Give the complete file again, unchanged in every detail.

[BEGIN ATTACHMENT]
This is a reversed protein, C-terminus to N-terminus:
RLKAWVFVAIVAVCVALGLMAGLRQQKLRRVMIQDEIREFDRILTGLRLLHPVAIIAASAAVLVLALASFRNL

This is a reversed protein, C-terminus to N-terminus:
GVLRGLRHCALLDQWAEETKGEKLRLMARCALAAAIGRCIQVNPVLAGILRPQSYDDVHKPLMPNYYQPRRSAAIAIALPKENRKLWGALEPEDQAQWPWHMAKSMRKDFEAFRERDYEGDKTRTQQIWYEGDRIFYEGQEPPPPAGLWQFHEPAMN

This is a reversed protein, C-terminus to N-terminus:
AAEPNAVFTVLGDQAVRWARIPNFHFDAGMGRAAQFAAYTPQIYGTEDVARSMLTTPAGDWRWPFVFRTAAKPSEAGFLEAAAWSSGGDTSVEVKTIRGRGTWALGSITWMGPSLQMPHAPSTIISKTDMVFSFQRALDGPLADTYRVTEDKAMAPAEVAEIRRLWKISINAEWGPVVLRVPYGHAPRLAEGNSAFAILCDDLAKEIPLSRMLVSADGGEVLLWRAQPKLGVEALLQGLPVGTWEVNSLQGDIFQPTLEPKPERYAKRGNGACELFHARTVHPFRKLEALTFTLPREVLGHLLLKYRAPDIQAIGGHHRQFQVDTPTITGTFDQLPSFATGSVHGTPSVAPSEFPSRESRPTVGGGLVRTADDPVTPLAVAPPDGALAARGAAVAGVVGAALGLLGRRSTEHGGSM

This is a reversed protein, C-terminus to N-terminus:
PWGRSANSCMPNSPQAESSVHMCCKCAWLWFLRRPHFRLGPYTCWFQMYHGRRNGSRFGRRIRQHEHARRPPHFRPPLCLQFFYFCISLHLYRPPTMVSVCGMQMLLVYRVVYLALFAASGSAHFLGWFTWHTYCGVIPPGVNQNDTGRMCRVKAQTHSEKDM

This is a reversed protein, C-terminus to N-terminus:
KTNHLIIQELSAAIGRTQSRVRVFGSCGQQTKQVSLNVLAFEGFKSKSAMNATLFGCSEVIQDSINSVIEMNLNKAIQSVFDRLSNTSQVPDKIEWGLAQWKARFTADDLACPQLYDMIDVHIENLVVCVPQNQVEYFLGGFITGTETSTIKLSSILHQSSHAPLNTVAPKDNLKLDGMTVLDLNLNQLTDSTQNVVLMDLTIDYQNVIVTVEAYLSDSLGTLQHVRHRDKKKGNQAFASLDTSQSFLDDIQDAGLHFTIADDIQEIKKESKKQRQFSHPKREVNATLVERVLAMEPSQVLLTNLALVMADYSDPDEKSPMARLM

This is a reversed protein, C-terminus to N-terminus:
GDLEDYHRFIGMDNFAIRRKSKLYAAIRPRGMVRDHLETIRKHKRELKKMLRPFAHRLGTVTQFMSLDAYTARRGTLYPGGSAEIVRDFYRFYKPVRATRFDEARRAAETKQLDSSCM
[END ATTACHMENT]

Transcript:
This is a reversed protein, C-terminus to N-terminus:
RLKAWVFVAIVAVCVALGLMAGLRQQKLRRVMIQDEIREFDRILTGLRLLHPVAIIAASAAVLVLALASFRNL

This is a reversed protein, C-terminus to N-terminus:
GVLRGLRHCALLDQWAEETKGEKLRLMARCALAAAIGRCIQVNPVLAGILRPQSYDDVHKPLMPNYYQPRRSAAIAIALPKENRKLWGALEPEDQAQWPWHMAKSMRKDFEAFRERDYEGDKTRTQQIWYEGDRIFYEGQEPPPPAGLWQFHEPAMN

This is a reversed protein, C-terminus to N-terminus:
AAEPNAVFTVLGDQAVRWARIPNFHFDAGMGRAAQFAAYTPQIYGTEDVARSMLTTPAGDWRWPFVFRTAAKPSEAGFLEAAAWSSGGDTSVEVKTIRGRGTWALGSITWMGPSLQMPHAPSTIISKTDMVFSFQRALDGPLADTYRVTEDKAMAPAEVAEIRRLWKISINAEWGPVVLRVPYGHAPRLAEGNSAFAILCDDLAKEIPLSRMLVSADGGEVLLWRAQPKLGVEALLQGLPVGTWEVNSLQGDIFQPTLEPKPERYAKRGNGACELFHARTVHPFRKLEALTFTLPREVLGHLLLKYRAPDIQAIGGHHRQFQVDTPTITGTFDQLPSFATGSVHGTPSVAPSEFPSRESRPTVGGGLVRTADDPVTPLAVAPPDGALAARGAAVAGVVGAALGLLGRRSTEHGGSM

This is a reversed protein, C-terminus to N-terminus:
PWGRSANSCMPNSPQAESSVHMCCKCAWLWFLRRPHFRLGPYTCWFQMYHGRRNGSRFGRRIRQHEHARRPPHFRPPLCLQFFYFCISLHLYRPPTMVSVCGMQMLLVYRVVYLALFAASGSAHFLGWFTWHTYCGVIPPGVNQNDTGRMCRVKAQTHSEKDM

This is a reversed protein, C-terminus to N-terminus:
KTNHLIIQELSAAIGRTQSRVRVFGSCGQQTKQVSLNVLAFEGFKSKSAMNATLFGCSEVIQDSINSVIEMNLNKAIQSVFDRLSNTSQVPDKIEWGLAQWKARFTADDLACPQLYDMIDVHIENLVVCVPQNQVEYFLGGFITGTETSTIKLSSILHQSSHAPLNTVAPKDNLKLDGMTVLDLNLNQLTDSTQNVVLMDLTIDYQNVIVTVEAYLSDSLGTLQHVRHRDKKKGNQAFASLDTSQSFLDDIQDAGLHFTIADDIQEIKKESKKQRQFSHPKREVNATLVERVLAMEPSQVLLTNLALVMADYSDPDEKSPMARLM

This is a reversed protein, C-terminus to N-terminus:
GDLEDYHRFIGMDNFAIRRKSKLYAAIRPRGMVRDHLETIRKHKRELKKMLRPFAHRLGTVTQFMSLDAYTARRGTLYPGGSAEIVRDFYRFYKPVRATRFDEARRAAETKQLDSSCM